Pia Capelli

  • View of “Stop Painting,” 2021. Left wall, from left: Michael Krebber, MK.163, 2011; Asger Jorn, La Dolce Vita II, 1962. Foreground: Marcel Broodthaers, Dix-neuf petits tableaux en pile (Nineteen Small Paintings in a Pile), 1973. Far right: Kurt Schwitters, Still Life with Brass Pot, Bottle, and Dead Magpie, 1915. Photo: Marco Cappelletti.

    “Stop Painting”

    Around 1840, on seeing an early daguerreotype, French painter Paul Delaroche is famously supposed to have declared, “From today, painting is dead.” In 2021, Swiss artist Peter Fischli pensively replies, “And yet . . .”Stop Painting,” the “panoptic exhibition” of works by more than eighty artists that he has curated for Fondazione Prada in Venice, offers what he calls a “kaleidoscope of repudiated gestures, including the critique of those repudiated gestures.”

    This brainy enterprise threads a story full of plots and subplots through a mental and visual itinerary that opens up the usually rigid

  • Artist Giuseppe Penone, Vuslat Doğan Sabanci, and Biennale President Roberto Cicutto. All photos by author unless noted.
    diary May 28, 2021

    Lagoon Squad

    STEPPING OUT OF A GLOBAL RAINY LOCKDOWN and straight into a sunny Architecture Biennale in Venice is no small feat: not for the locals, who are by now used to having the city to themselves; and not for the pro travelers who discover a land of 11 p.m. curfews, zero buffet lunches, and carefully slotted museum previews, where spritz is flowing but Italians have stopped hugging and kissing. The first few minutes inside any exhibition (or aperitivo) today feel like a miracle and a relief: The Biennale is actually happening! We are here again! Three air hugs (or drinks) later, a sense of bewilderment

  • Left: Art Critic Alessandra Mammì and dealer Francesca Migliorati. Right: Dealer Paola Potena and MART Director Gianfranco Maraniello.
    diary December 03, 2017

    Social Network

    IN TURIN DURING ARTISSIMA, one witnessed the former Italian capital’s classic, formal, symmetrical attributes pushing against its contemporary, strange, often (literally) underground side.

    My tour began with the esoteric: “Paranormal,” the exhibition Tony Oursler devoted to Gustavo Rol, an “affluent middle-class art lover and painter” who was born in Turin in 1903 and spent his life delving into the occult. The show opened at Pinacoteca Agnelli with a selection from Oursler’s personal collection of paranormal ephemera (comprising fifteen thousand pieces) showcased alongside the artist’s new cycle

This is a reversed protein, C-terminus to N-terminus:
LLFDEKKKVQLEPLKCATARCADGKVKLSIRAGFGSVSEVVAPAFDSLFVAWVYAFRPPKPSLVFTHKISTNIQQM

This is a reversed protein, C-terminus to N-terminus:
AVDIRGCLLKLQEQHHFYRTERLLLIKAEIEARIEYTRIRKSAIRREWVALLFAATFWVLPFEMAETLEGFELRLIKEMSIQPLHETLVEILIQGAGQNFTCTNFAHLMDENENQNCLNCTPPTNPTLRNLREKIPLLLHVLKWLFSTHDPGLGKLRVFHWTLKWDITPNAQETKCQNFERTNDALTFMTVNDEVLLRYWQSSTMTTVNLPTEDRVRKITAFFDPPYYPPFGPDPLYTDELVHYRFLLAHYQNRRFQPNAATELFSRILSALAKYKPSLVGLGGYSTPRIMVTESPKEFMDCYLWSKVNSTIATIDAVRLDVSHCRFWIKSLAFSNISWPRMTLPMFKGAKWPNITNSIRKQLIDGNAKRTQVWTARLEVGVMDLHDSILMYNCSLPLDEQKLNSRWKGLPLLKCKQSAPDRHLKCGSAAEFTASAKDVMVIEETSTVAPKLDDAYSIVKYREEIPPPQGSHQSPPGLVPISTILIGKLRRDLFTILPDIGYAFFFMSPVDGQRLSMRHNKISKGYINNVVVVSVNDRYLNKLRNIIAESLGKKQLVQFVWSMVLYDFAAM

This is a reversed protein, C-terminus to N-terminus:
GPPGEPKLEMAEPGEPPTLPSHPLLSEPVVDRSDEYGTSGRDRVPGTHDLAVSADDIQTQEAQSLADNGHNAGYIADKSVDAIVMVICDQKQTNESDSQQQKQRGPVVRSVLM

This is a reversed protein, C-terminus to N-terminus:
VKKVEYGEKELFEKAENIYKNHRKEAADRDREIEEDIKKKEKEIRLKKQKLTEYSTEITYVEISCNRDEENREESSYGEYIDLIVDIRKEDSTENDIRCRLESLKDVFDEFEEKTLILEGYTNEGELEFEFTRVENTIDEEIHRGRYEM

• Left: Artist Laure Provost and musician Trim. Right: Art Basel director Marc Spiegler and MiArt director Alessandro Rabottini.
    diary April 06, 2017

    Hidden Treasures

    AS EVERY BORN-AND-BRED MILANESE KNOWS, Milan is a special kind of beauty: She thrives behind closed doors and reveals herself to the lucky few only after careful vetting. Milan will give you a boring and self-righteous gray facade and then a door will open into an enchanted garden where pink flamingos stare at you, or a striking art collection pretends not to be there.

    And yet, this edition of MiArt, the first under the direction of Alessandro Rabottini, has somehow managed to open those doors and let an enormous amount of people in. “We knew we had the potential for amazing events, we just

  • Left: Arte Fiera director Angela Vettese and curator Mark Nash.  Except where noted, all photos: Pia Capelli. Right: Artist Luigi Ontani and photographer Jacopo Benassi. Photo: Alessandro Trapezio.
    diary February 11, 2017

    Sleeping Giant

    BORN IN 1974 IN A CITY, Bologna, that’s impossible not to love and wonderfully accessible to collectors from northern, central, and southern Italy, Arte Fiera has long been the Italian champion of sales, the social start of the art season, and an unmissable event for Italian collectors.

    Nonetheless, Italy’s longest-running modern and contemporary art fair now finds itself competing with MiArt and Artissima, and after a few editions needs rebranding. The newly appointed director of the fair, Angela Vettese, has a solid background as a critic, curator, professor, and cultural councillor, but is

  • Left: Artist Thomas Bayrle. Right: Artissima director Sarah Cosulich. (All photos: Pia Capelli and Perottino-Alfero-Tardito)
    diary November 13, 2016

    Global Village

    AS FAR AS ITALIAN ART FAIRS GO, nothing gets as international as Artissima. With its surreal number of curators (more than fifty) contributing to sections and prizes, its roster of global collectors, its constant new entries among exhibitors (Iran and Dubai are the latest additions), and its parade of collateral fairs and shows, Turin’s contemporary fair is the epicenter of an explosive Art Week.

    Committed art travelers spend four or five days immersed in art and design, rushing from a castle to a former royal palace (Turin has been a capital city for most of its existence, and the first of the

  • The Centro Pecci per l’Arte Contemporanea. (Photo: Mario Gianni)
    diary October 20, 2016

    Beginning of the End

    IF YOU IMAGINE the End of the World as a grand affair, with heavy rains, big crowds, unfinished business, and universal judgement, well, then Fabio Cavallucci, director of the new Centro Pecci per l’Arte Contemporanea in Prato, has definitely chosen the right theme for the inaugural exhibition of the Tuscan museum—closed for renovation since 2010 and reopening now with an 85,000-square-foot architectural extension by Dutch architect Maurice Nio. 

    “The End of the World” pre-previewed on Friday evening, but the grand opening program for the weekend—a busy one in Italy, with Art Verona, Collezione